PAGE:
More than 10,000 Syrians in Lebanon border area set to return

Newly arrived Syrian refugee women and children queue for registration and aid distribution in the town of Arsal, Lebanon, in this file photo of Feb. 17, 2014. (UNHCR)
Updated 30 July 2017
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More than 10,000 Syrians in Lebanon border area set to return

BEIRUT: More than 10,000 displaced Syrians in Lebanon’s mountainous border areas have registered their names to return home, following a local cease-fire between Hezbollah and militants.
Double that number is expected to eventually leave the areas around the town of Arsal, a local relief association said, with convoys expected to head back to Syria.
The majority of those leaving are expected to be civilians, but their number will also include fighters, some of whom are wanted by the Lebanese army.
Militants from Jabhat Fateh Al-Sham (JFS), which was formerly known as Al-Nusra Front and was linked to Al-Qaeda, had earlier battled with Hezbollah in the barren and mountainous area.
Hussam Al-Ghali, general coordinator for the Union of Relief and Development Associations in Lebanon, told Arab News that JFS representatives went into the camps in Arsal after the cease-fire agreement, to register the names of families wanting to join convoys heading to Idlib in Syria.
Al-Ghali expects the total number of those registering to leave to reach 20,000.
An official in Arsal’s municipality told Arab News that “the itinerary of the convoys will vary, depending on the areas that the displaced are heading to.”
The convoys are expected to take different routes.
“The Saraya Ahl Al-Sham fighters, the majority of (whom were) in the Free Syrian Army … will follow the (route) of Arsal, Flita, Qalamoun,” the Arsal municipality official said.
The JFS militants and their families are expected to head toward Idlib, he added.
“The convoys will be under the responsibility of the Syrian regime forces and the Red Cross,” the official said.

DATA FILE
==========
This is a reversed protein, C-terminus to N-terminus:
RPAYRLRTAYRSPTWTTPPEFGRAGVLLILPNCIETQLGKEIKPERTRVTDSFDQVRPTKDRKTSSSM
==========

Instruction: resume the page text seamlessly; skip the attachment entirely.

He added that a number of Arsal residents who have registered their names have started selling their items, including refrigerators, washing machines, cars and furniture.
“The JFS is trying to convince the largest number of displaced people to join the convoys, in order to ensure the safety of the convoy, as most of the people will be civilians,” Al-Ghali said.
“Some people want to go to Idlib to reunite with their relatives; there are people who will go with the convoy and do not belong to JFS, so they are afraid to be counted as JFS members later on.”
An official in one of Arsal’s camps expected the convoys to start moving as of Sunday.
Meanwhile, Hezbollah media reported that three of its militiamen got lost in the barren and mountainous region, while Lebanese media reported that the JFS took them hostage. Hezbollah neither denied nor confirmed this.
Lebanese security sources confirmed that the JFS still has control posts in the area, and will only leave the locations after the complete implementation of the cease-fire.


Turkey launches air strike on Iraqi Kurdistan after killing of diplomat

Updated 19 July 2019
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Turkey launches air strike on Iraqi Kurdistan after killing of diplomat

  • Turkish vice consul to Iraq’s autonomous Kurdish region was shot dead Wednesday in the local capital Irbil
  • Turkish separatist Kurdistan Workers’ Party (PKK) is suspected to be involved in the killing

ANKARA: Turkey on Thursday launched an air attack on Iraqi Kurdistan in response to the killing of a Turkish diplomat in the region, the country’s defense minister said.
The Turkish vice consul to Iraq’s autonomous Kurdish region was shot dead Wednesday in the local capital Irbil. Police sources said two other people were also killed.
There was no claim of responsibility for the shooting, but many Iraqi experts have pointed to the probability that the Turkish separatist Kurdistan Workers’ Party (PKK), which Ankara considers a terrorist group, was behind the attack.
“Following the evil attack in Irbil, we have launched the most comprehensive air operation on Qandil and dealt a heavy blow to the (PKK) terror organization,” defense minister Hulusi Akar said in a statement.
Targets such as “armaments positions, lodgings, shelters and caves belonging to terrorists” were destroyed.
“Our fight against terror will continue with increasing determination until the last terrorist is neutralized and the blood of our martyrs will be avenged,” he added.
The Kurdistan Democratic Party (KDP), which now leads the regional government, enjoys good political and trade relations with Turkey.
But Turkey has been conducting a ground offensive and bombing campaign since May in the mountainous northern region to root out the PKK which has waged an insurgency against the Turkish state since 1984.
Earlier this month, the PKK announced that one of those raids killed senior PKK leader Diyar Gharib Mohammed along with two other fighters.
A spokesman for the PKK’s armed branch denied the group was involved in Wednesday’s shooting.